— Thomas J. Saunders

Peter Jelavich
Through the prism of the Hitler Youth organization, Michael Kater examines a wide variety of important issues confronting teenage boys and girls during the Third Reich. Faced with increasing pressures to adopt a racist ideology and stereotyped gender roles that conditioned them for war and genocide, they swayed between desire to conform and adolescent rebelliousness, which ranged from sexual promiscuity to (much too infrequent) political opposition. Kater's account, written with clarity and verve, moves freely between analytic generalizations and individual case studies, which cover the spectrum of political, emotional, cultural, and ethical responses to a vicious regime that tried-often successfully-to turn adolescents into its most pliant tools.
Peter Loewenberg
An engaging study of the comradeship and feeling of belonging, sense of power and superiority imparted to Germany's young boys and girls as they became ideologically charged paramilitary men and women ready to serve, to follow orders and to sacrifice for Adolf Hitler. Kater has crafted a masterful history essential to comprehending Germany through the Weimar Republic and the Third Reich. This will be the definitive history of the Hitler Youth.
Eric Hobsbawm
This important book is not only an excellent survey of the Nazi attempt to indoctrinate a generation of young Germans and those young men and women who resisted it, but a significant reflection on the problems of converting an indoctrinated generation to the values of democracy.
Chicago Sun-Times - Roger K. Miller
Kater looks at how the [Hitler Youth organization] undermined traditional morality while claiming to uphold it, and the brave but futile attempt at resistance. He believes that, while the "Hitler Youth" generation cannot completely escape culpability for the Hitler regime, moral guilt cannot be laid on wholesale. Ultimately, it was the political/social system their elders handed them that determined the way they would go.
Salon - Jana Prikryl
Hitler Youth is as carefully comprehensive as it is morally careful. Kater is an expert compiler of data, beginning with the early 20th century roots of German youth leagues and ending with the hideous details of 12-year-olds being sent to fight on the front lines. He makes clear that the Hitler Youth instigated its share of atrocities, but also that its members were forced to face the gory reality of war, and suffer accordingly, at a terribly young age...Within the greater Nazi nightmare, the Youth are uniquely frightening. The particulars of their frightfulness are well sketched in Kater's study.
Weekly Standard - Jack Fischel
[A] riveting history of the Nazis' use of children...Kater...has written an indispensable study. Hitler Youth focuses on the methods used by the Nazis to indoctrinate young boys and girls--from ten to eighteen years old--to follow authority and sacrifice for Adolf Hitler.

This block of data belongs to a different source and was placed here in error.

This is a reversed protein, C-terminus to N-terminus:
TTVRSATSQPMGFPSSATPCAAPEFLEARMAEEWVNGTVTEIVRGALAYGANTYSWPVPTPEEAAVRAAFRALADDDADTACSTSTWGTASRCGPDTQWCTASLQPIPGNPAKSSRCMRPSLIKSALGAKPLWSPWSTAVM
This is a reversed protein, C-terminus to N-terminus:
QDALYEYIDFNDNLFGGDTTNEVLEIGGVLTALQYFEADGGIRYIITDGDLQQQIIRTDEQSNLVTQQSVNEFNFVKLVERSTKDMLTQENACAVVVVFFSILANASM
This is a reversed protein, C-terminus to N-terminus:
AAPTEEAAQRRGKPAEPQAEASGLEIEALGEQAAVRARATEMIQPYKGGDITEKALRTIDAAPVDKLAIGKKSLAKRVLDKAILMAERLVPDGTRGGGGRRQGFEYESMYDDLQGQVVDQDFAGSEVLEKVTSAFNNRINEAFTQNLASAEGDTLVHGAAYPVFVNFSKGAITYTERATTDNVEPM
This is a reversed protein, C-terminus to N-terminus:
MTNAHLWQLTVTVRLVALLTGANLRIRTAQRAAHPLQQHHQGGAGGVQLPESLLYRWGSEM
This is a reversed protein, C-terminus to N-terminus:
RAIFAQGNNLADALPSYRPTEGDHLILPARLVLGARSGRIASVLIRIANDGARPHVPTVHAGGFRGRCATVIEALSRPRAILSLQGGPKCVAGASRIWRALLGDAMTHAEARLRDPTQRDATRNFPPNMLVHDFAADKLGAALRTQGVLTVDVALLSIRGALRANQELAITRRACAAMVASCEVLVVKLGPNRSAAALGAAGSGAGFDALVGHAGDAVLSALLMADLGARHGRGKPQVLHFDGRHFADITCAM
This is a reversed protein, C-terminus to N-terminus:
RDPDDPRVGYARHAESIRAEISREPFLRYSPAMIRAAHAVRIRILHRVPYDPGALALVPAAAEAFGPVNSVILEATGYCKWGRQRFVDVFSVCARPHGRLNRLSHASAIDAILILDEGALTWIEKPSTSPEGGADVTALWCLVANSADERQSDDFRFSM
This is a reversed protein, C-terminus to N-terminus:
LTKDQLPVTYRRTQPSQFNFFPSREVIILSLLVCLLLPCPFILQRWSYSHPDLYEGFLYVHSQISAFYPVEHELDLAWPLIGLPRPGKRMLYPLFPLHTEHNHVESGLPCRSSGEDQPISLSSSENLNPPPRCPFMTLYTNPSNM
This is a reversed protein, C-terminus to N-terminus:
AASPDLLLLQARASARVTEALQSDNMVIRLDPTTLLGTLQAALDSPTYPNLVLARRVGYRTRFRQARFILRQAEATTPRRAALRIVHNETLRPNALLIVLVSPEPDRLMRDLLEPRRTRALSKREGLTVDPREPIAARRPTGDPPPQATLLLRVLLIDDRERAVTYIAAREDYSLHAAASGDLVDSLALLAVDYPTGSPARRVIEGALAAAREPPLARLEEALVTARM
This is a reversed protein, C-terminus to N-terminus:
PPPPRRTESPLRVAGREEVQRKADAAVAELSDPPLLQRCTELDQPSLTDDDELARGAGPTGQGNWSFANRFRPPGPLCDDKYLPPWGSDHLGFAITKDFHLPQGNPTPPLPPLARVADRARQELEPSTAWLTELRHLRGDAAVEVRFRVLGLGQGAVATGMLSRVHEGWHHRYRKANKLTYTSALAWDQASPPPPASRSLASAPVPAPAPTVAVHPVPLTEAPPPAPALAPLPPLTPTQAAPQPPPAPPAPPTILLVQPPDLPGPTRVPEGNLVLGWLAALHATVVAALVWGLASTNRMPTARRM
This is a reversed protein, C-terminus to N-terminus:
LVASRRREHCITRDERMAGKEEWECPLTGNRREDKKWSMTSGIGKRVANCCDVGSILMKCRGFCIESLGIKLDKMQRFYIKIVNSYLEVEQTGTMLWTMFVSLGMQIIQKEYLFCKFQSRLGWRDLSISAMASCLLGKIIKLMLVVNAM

Times Higher Education Supplement - Lisa Pine
Michael Kater's Hitler Youth traces the history of the Nazi youth movement, examining the imposition of uniformity and conformity within the Hitler Youth, issues of training and leadership and its emphasis on authoritarianism, war and expansion...Based on a range of sources, this book will be useful for scholars and students of modern German history, but is also likely to appeal to a wider readership of those interested in the history of the Third Reich.
University of Toronto Quarterly - Jennifer L. Jenkins
Michael Kater's new book traces the social and institutional history of the Hitler Youth. Yet, in keeping with Kater's extensive scholarship on the Third Reich, Hitler Youth offers more than a straightforward social history. Kater focuses on the collective experiences of the young people who made up the movement, paying particular attention to the dialectic of emancipation and subjection that characterized the group's activities...The book's most gripping sections detail the wartime activities of young people...Through thick description and a wealth of evidence, Kater gives his readers a multifaceted picture of the movement.
German Historical Institute of London Bulletin - Sybille Steinbacher
In his overview with the simple title Hitler Youth, written in an appealing style that is both concise and clear, [Kater] looks at the generation which, born between 1916 and 1934, literally grew into the National Socialist state.
EUROPEAN HISTORY QUARTERLY - Thomas J. Saunders
An essential topic for understanding indoctrination and socialization in the Third Reich, Michael Kater’s timely synthesis is a rich work of scholarship, both in terms of the documents and the historiography. He surveys not only the experience of the Hitler Youth, male and female, but also those who for a variety of reasons resisted or rebelled against the increasingly monolithic organization of German youth; Kater acknowledges that ‘Hitler’s youth’ were not all Hitler Youth, even beyond the date on which membership in Nazi youth organizations became obligatory.
Chicago Sun-Times
Kater looks at how the [Hitler Youth organization] undermined traditional morality while claiming to uphold it, and the brave but futile attempt at resistance. He believes that, while the "Hitler Youth" generation cannot completely escape culpability for the Hitler regime, moral guilt cannot be laid on wholesale. Ultimately, it was the political/social system their elders handed them that determined the way they would go.
— Roger K. Miller
Weekly Standard
[A] riveting history of the Nazis' use of children...Kater...has written an indispensable study. Hitler Youth focuses on the methods used by the Nazis to indoctrinate young boys and girls--from ten to eighteen years old--to follow authority and sacrifice for Adolf Hitler.
— Jack Fischel
Salon
Hitler Youth is as carefully comprehensive as it is morally careful. Kater is an expert compiler of data, beginning with the early 20th century roots of German youth leagues and ending with the hideous details of 12-year-olds being sent to fight on the front lines. He makes clear that the Hitler Youth instigated its share of atrocities, but also that its members were forced to face the gory reality of war, and suffer accordingly, at a terribly young age...Within the greater Nazi nightmare, the Youth are uniquely frightening. The particulars of their frightfulness are well sketched in Kater's study.
— Jana Prikryl
Times Higher Education Supplement